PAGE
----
The Symmetry of Evil: An Examination of Guilt and Trust in William Shakespeare's Macbeth Jackson, Jessica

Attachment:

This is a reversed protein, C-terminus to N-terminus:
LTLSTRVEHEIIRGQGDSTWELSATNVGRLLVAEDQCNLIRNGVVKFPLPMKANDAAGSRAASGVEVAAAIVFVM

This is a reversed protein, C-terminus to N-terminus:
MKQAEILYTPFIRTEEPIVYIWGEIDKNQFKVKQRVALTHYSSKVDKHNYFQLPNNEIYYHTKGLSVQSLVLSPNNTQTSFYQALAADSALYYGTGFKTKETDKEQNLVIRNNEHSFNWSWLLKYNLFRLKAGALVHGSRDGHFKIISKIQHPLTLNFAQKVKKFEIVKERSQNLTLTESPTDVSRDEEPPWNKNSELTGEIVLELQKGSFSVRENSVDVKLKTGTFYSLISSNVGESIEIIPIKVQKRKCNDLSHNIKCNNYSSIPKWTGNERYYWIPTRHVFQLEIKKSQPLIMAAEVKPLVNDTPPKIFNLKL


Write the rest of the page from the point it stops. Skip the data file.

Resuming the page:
A reading of Macbeth using the moral philosophy of Paul Ricoeur can help explicate Macbeth's decision-making and subsequent actions. Such a reading places Macbeth within the context of Ricoeur's discursive responses to and multi-levelled analysis of evil. This paper uses Ricoeur's philosophy to explore the paradox behind Macbeth's behaviour, specifically why he continues to commit further wrongs despite recognizing that such acts will cause him further guilt. It is the central argument of this paper that Macbeth's extreme guilt becomes a self-sustaining and perpetuating spur for further acts of violence and betrayal. It is further argued that the relational nature of trust mirrors the relational nature of guilt, as described by Ricoeur. Finally, this paper discusses how images of the deaths of children, which appear throughout the play, represent the interaction between Macbeth's acts of betrayal, his guilt and societal breakdown.
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